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The art and science of sales leadership is clearly complicated, but the fundamental goals of sales leadership – at least from my observations of complex B2B sales environments – seem to be remarkably consistent:

  • They want to be confident that they are going to consistently achieve their revenue targets
  • They want to progressively narrow the performance gap between their best salespeople and the rest, and
  • They want to ensure that they hire the right new salespeople and make them productive quickly

If any of these goals are important to you, I hope the following experiences might prove relevant to your situation…

Revenue targets

Every sales leader wants to be confident that their sales organization is going to consistently achieve their sales targets – and yet the end-of-month or end-of-quarter is a stressful time in most sales environments.

It’s worth reflecting on the most common causes:

  • Their sales teams simply aren’t working on enough well-qualified, highly developed sales opportunities – so they end up having to attempt unnatural acts to close business before it is ready
  • Their sales teams have failed to make a strong enough connection between the specific business value of their offerings and the specific business issues of their customers
  • Their sales teams have missed out or rushed through some essential elements that the customer needs to go through in order to advance their own buying decision process

Performance Gap

Every sales leader worries about an over-dependency, quarter-after-quarter, on a handful of top sales performers and wants to narrow the gap between their best salespeople and the rest.

This also has a small number of common causes:

  • They haven’t made enough of an effort to understand exactly what it is that their top performers do differently – sometimes assuming that it is simply down to raw talent and not recognizing that much of their success can often be attributed to learned behaviors
  • As a consequence, they have been unable to incorporate these winning behaviors into simple frameworks and checklists that every salesperson can be guided to adopt and apply
  • They haven’t invested enough effort in the targeted training, coaching and mentoring that is required to move middle-of-the-road salespeople with potential into the sustained high-performance zone

New Hires

Every sales leader wants to ensure that they hire the right new salespeople and make them productive quickly and to avoid getting into a desperately unproductive hire-fail-and-fire cycle.

Unsurprisingly, there are a handful of common causes here as well:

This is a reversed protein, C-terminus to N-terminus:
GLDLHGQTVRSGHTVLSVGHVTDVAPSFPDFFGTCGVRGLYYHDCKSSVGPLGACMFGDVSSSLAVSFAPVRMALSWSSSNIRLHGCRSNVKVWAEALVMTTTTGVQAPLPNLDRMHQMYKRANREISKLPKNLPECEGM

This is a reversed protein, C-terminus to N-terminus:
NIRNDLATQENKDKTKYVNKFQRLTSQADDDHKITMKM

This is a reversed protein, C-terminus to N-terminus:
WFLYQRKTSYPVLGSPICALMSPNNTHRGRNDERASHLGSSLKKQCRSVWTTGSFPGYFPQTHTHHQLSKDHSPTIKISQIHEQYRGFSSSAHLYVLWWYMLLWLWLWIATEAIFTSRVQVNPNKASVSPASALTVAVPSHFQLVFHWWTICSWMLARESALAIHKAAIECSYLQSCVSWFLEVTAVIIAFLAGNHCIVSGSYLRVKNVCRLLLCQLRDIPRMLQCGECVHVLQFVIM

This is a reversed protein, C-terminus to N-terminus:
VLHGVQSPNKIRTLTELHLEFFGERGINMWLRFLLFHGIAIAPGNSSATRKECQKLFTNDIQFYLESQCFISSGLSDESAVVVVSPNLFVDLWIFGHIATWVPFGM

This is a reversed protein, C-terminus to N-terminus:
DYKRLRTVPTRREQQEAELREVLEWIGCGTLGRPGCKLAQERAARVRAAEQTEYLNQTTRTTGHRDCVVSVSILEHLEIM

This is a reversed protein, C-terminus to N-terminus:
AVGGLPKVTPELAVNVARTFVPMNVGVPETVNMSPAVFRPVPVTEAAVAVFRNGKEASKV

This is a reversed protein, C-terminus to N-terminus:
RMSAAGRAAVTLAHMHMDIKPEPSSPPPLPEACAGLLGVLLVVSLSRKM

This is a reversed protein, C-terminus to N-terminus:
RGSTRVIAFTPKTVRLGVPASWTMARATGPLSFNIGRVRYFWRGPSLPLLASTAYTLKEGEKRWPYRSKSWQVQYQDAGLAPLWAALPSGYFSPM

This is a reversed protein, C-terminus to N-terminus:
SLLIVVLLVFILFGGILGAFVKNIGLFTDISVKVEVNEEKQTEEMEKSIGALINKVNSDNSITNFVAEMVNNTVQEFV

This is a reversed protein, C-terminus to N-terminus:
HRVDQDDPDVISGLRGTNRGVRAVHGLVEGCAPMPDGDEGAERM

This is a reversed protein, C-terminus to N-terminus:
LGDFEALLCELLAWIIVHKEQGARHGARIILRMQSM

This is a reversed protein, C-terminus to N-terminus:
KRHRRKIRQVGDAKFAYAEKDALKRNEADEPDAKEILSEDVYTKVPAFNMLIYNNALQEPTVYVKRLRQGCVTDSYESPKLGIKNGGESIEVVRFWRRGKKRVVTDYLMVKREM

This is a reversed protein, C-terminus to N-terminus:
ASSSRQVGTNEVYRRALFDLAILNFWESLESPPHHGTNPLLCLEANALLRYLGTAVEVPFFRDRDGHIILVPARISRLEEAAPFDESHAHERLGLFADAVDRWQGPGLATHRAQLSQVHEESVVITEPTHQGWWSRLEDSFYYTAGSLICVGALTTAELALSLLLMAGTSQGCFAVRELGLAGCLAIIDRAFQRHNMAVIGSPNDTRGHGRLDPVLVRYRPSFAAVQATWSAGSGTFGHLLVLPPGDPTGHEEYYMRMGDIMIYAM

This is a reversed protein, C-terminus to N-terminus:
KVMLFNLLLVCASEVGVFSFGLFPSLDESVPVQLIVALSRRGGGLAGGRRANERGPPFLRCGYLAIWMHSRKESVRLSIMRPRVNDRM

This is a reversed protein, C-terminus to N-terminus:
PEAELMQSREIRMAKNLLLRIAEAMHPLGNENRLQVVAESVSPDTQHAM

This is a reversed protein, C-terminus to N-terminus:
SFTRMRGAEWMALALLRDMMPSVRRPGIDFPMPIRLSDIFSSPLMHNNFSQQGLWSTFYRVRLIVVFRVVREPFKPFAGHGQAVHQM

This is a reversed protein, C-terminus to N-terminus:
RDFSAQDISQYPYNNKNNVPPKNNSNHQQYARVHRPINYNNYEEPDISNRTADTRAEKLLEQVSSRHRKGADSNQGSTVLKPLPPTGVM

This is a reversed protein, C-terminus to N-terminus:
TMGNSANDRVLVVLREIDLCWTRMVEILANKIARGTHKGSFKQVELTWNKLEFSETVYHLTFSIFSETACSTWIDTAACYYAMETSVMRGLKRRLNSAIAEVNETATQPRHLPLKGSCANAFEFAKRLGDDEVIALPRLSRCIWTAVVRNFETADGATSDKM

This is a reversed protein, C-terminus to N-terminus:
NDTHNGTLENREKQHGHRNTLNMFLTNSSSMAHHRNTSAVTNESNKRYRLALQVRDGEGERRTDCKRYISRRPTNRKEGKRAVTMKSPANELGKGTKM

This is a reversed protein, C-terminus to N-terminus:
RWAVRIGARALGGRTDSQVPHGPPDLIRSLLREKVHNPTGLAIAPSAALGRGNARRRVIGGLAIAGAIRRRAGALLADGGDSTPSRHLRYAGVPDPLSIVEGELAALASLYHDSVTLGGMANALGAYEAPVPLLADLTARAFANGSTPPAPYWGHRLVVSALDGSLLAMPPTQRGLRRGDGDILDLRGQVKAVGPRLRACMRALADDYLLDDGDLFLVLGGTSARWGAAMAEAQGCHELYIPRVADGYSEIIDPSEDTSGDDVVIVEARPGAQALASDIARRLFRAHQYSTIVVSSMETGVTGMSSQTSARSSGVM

• They have focused too much on the apparent historical achievements of candidates and not enough to assessing the aptitude, attitude, and their ability to thrive in their new organization’s culture
  • They train their new hires in what to sell (product training) but (when hiring experienced salespeople) unwisely assume they know how to sell and so fail to train them in how to sell successfully in their new organization’s specific environment
  • They fail to invest enough time in coaching these new hires during the critical first few months of their tenure – when the foundations of long-term success or failure are established

What’s holding you back?

These goals – consistently achieving revenue targets, progressively bridging the performance gap, and recruiting and onboarding the best sales talent are close-to-universal objectives for most sales organizations.

But it’s also true that many sales leaders (and their Chief Executives) find themselves frustrated by their inability to reliably achieve these goals. And it should be obvious that the challenges that are holding them back are equally common.

There is, in my experience, an often-untapped opportunity to do better – and working harder clearly isn’t going to be enough to move the dial. Now, more than ever, sales organizations need to work smarter, to encourage winning behaviors and to eliminate bad practices.

Flexible Frameworks

But in complex B2B sales, we’re not going to achieve our goals through the application of canned scripts or rigid processes. We can only make progress through the application of flexible frameworks that make the collective wisdom of our top performers accessible to all.

This doesn’t have to be an expensive, complicated or time-consuming exercise. You can start simple and grow. Here are half-a-dozen things I suggest you focus on first:

  • Taking the time to observe and understand how your top sales performer’s behaviors differ from those of the rest of the sales organization
  • Based on these insights, clearly defining your sales pipeline stages and ensuring that every member of the sales organization understands what best practice indicates they are expected to know and do at each stage, and which milestones need to be completed before they can advance the opportunity to the next stage
  • Establishing clear and consistent guidelines for opportunity qualification, and insisting that every member of the team regularly re-qualifies their active sales opportunities
  • Establishing similarly clear expectations for proposal generation, with a particular emphasis on ensuring that every proposal includes a personalized executive summary
  • Separating forecast meetings from opportunity reviews, and using the latter as a platform for targeted opportunity coaching
  • Training your managers on how to coach their staff, and insisting on regular skills-based 1:1 coaching sessions

There are, of course, many more initiatives you could and should be taking to give you the best possible chance of achieving your goals, but these represent a pretty good start.

If you’ve got any additional experiences, I’d welcome your comments below.